Traffic light system move within days of November 29 - PM

NZ Herald,
Publish Date
Mon, 22 Nov 2021, 10:50AM
(Photo / NZ Herald)
(Photo / NZ Herald)

Traffic light system move within days of November 29 - PM

NZ Herald,
Publish Date
Mon, 22 Nov 2021, 10:50AM

Prime Minister Jacinda has indicated that all businesses, including cafes and restaurants, will open again within days of the big review date - November 29. 

It is expected Auckland and the rest of the country will then move into the traffic light system within a day or two of next Monday, she told Three's AM Show. 

Asked if businesses should expect to be open within a day or two of the November 29 Cabinet decision, she said: "Correct." 

Ardern says the country's largest city is on a "very clear" path to what will start to be a somewhat normal life. 

Speaking to TVNZ's Breakfast, she said vaccination rates reaching 90 per cent coverage in many parts of the city was making a huge difference compared to when the country went into lockdown in mid-August. At that time, the vaccination rate was about 20 per cent. 

For those hospitality businesses hoping for a move into alert level 3.3 this week, it seems unlikely; given the high number of community cases still being identified in the city. 

But Ardern has given a strong indication that those in the hospitality sector should plan to get back to business next week. 

"Plan for the 29th. We've already given that certainty - the 29th is the decision day for us around which levels parts of the country will go into," Ardern told Breakfast. 

"But Auckland already know - they're going into red. That means that hospitality reopens - cafes, restaurants, it means gyms, it means all those close personal services everyone has missed. They all reopen."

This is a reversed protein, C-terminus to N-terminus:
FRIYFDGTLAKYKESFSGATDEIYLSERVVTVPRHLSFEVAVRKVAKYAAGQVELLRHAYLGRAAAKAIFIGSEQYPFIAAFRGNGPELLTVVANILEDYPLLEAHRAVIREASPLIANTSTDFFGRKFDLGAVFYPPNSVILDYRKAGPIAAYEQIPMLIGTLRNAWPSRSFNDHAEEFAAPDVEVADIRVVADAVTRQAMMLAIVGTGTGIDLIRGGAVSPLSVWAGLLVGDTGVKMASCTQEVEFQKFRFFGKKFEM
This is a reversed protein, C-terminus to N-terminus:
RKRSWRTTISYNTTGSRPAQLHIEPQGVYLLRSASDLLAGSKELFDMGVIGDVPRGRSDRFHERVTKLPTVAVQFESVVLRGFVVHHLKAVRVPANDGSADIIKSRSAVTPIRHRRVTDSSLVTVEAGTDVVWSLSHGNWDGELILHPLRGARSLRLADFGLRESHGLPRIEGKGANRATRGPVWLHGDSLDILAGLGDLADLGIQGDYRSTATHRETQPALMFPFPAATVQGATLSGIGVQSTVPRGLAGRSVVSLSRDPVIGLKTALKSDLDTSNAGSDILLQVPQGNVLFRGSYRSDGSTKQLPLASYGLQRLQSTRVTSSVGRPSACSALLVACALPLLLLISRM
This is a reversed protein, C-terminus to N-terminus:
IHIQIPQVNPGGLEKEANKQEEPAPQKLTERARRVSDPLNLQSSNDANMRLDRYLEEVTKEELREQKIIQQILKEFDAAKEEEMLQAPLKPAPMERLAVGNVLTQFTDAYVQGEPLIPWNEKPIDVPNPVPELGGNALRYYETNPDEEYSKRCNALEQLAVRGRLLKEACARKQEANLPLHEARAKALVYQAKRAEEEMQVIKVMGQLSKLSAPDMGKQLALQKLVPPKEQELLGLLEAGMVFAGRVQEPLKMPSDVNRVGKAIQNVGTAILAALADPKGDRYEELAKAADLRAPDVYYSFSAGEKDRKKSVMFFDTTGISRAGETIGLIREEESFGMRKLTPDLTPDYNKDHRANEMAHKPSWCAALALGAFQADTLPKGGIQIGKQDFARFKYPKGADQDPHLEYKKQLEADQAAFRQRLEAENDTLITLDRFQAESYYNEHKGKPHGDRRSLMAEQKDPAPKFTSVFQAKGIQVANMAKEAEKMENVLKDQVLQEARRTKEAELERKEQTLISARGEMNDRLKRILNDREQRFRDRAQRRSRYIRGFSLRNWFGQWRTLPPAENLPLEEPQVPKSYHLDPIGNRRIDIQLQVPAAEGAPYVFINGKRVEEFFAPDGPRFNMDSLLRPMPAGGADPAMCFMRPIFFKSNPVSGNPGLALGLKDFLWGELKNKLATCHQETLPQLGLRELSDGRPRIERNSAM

She asked people to use vaccination certificates and urged people to download theirs and "get ready". 

"Business - my strong signal would be, we are reopening." 

Tested on her knowledge of the traffic light system, she told the AM Show that at the moment, 25 people can gather outside in Auckland. 

Officials are considering whether the red setting should be brought into alignment with that, rather than the current proposed 10-person capacity in settings where vaccination passports are not used. 

Once regions moved into the traffic light system, people would realise it felt very familiar. 
It would also be very simple for most people because if they had a vaccine pass they could do everything, she said. 

The exception was large events such as concerts that would have a capacity limit at the higher alert levels. 

Ardern said the whole country was not going into red - just those regions with lower vaccination levels and Auckland because it was the epicentre of the outbreak. 

She said they were making sure the previous easing of restrictions were still bedding in so Auckland's alert levels were unlikely to ease today. 

"But because we are so close to flipping into the new framework and because we have had a number of examples of easing, we are wanting to just make sure that those are bedding in, that we are seeing those case numbers continue to be under control," she said. 

On managed isolation restrictions, Ardern said removing all restrictions at the border would be too risky and there was still potential for overseas Covid cases to result in further Covid outbreaks. 

The new normal would soon be managed isolation at home then, she said. She acknowledged that would help stop further outbreaks, while also avoiding a bottle-neck situation at the current MIQ facilities. 

"We don't want to be Europe. We don't want to be in a situation where we lose control. 

"We always have maintained that the way we will manage Covid will be about managing control and protecting people so we can have as much freedom here as possible." 

She said that would ultimately allow for more people from overseas to return to New Zealand during these times. 

Touching on the latest political poll, she acknowledged that Labour had gone down 0.3 per cent and 3 per cent for her. 

She has had to make some "really tough" decisions over the last three months the fact the poll remained steady was, in her mind, a course for confidence in the decisions they had been making, she told the AM Show. 

"It's my job to make those tough calls even when not everyone will view them favourably." 
She said it had been a tough time for many New Zealanders, but that would change. 

"Covid is creating a very tough environment. No question and we are not the only ones going through this."